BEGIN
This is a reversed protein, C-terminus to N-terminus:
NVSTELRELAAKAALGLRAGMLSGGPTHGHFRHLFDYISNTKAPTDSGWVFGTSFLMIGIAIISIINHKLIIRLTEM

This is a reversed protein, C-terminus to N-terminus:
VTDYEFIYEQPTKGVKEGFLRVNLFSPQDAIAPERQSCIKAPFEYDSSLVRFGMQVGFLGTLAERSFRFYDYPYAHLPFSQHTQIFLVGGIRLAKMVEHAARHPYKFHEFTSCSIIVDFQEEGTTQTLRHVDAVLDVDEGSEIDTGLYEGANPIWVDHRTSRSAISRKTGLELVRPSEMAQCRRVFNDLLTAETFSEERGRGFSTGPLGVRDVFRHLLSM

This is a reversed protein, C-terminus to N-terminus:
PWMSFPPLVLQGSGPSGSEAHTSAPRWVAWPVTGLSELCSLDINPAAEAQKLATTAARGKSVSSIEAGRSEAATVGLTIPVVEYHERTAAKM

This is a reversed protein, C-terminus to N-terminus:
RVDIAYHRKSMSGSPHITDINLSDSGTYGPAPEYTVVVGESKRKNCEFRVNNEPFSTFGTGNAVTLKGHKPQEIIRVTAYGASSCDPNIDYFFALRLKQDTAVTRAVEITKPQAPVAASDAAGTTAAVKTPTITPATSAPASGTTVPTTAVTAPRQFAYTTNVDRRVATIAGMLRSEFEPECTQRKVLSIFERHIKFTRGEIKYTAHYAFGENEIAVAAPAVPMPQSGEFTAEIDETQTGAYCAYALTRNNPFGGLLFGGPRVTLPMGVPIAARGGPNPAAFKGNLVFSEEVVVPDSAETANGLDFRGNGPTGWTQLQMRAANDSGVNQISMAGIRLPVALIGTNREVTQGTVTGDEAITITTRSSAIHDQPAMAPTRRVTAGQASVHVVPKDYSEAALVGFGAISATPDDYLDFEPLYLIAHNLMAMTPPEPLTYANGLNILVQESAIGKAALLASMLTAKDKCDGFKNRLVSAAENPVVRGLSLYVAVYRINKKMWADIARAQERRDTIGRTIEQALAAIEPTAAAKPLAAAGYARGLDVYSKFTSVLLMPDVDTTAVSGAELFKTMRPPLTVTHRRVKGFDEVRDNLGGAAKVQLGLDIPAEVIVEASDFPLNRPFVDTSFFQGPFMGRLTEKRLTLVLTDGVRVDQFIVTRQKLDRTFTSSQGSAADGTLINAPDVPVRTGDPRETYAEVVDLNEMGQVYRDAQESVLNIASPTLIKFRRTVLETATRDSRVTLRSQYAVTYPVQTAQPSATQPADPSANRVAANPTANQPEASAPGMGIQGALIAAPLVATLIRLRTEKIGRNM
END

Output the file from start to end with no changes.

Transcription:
This is a reversed protein, C-terminus to N-terminus:
NVSTELRELAAKAALGLRAGMLSGGPTHGHFRHLFDYISNTKAPTDSGWVFGTSFLMIGIAIISIINHKLIIRLTEM

This is a reversed protein, C-terminus to N-terminus:
VTDYEFIYEQPTKGVKEGFLRVNLFSPQDAIAPERQSCIKAPFEYDSSLVRFGMQVGFLGTLAERSFRFYDYPYAHLPFSQHTQIFLVGGIRLAKMVEHAARHPYKFHEFTSCSIIVDFQEEGTTQTLRHVDAVLDVDEGSEIDTGLYEGANPIWVDHRTSRSAISRKTGLELVRPSEMAQCRRVFNDLLTAETFSEERGRGFSTGPLGVRDVFRHLLSM

This is a reversed protein, C-terminus to N-terminus:
PWMSFPPLVLQGSGPSGSEAHTSAPRWVAWPVTGLSELCSLDINPAAEAQKLATTAARGKSVSSIEAGRSEAATVGLTIPVVEYHERTAAKM

This is a reversed protein, C-terminus to N-terminus:
RVDIAYHRKSMSGSPHITDINLSDSGTYGPAPEYTVVVGESKRKNCEFRVNNEPFSTFGTGNAVTLKGHKPQEIIRVTAYGASSCDPNIDYFFALRLKQDTAVTRAVEITKPQAPVAASDAAGTTAAVKTPTITPATSAPASGTTVPTTAVTAPRQFAYTTNVDRRVATIAGMLRSEFEPECTQRKVLSIFERHIKFTRGEIKYTAHYAFGENEIAVAAPAVPMPQSGEFTAEIDETQTGAYCAYALTRNNPFGGLLFGGPRVTLPMGVPIAARGGPNPAAFKGNLVFSEEVVVPDSAETANGLDFRGNGPTGWTQLQMRAANDSGVNQISMAGIRLPVALIGTNREVTQGTVTGDEAITITTRSSAIHDQPAMAPTRRVTAGQASVHVVPKDYSEAALVGFGAISATPDDYLDFEPLYLIAHNLMAMTPPEPLTYANGLNILVQESAIGKAALLASMLTAKDKCDGFKNRLVSAAENPVVRGLSLYVAVYRINKKMWADIARAQERRDTIGRTIEQALAAIEPTAAAKPLAAAGYARGLDVYSKFTSVLLMPDVDTTAVSGAELFKTMRPPLTVTHRRVKGFDEVRDNLGGAAKVQLGLDIPAEVIVEASDFPLNRPFVDTSFFQGPFMGRLTEKRLTLVLTDGVRVDQFIVTRQKLDRTFTSSQGSAADGTLINAPDVPVRTGDPRETYAEVVDLNEMGQVYRDAQESVLNIASPTLIKFRRTVLETATRDSRVTLRSQYAVTYPVQTAQPSATQPADPSANRVAANPTANQPEASAPGMGIQGALIAAPLVATLIRLRTEKIGRNM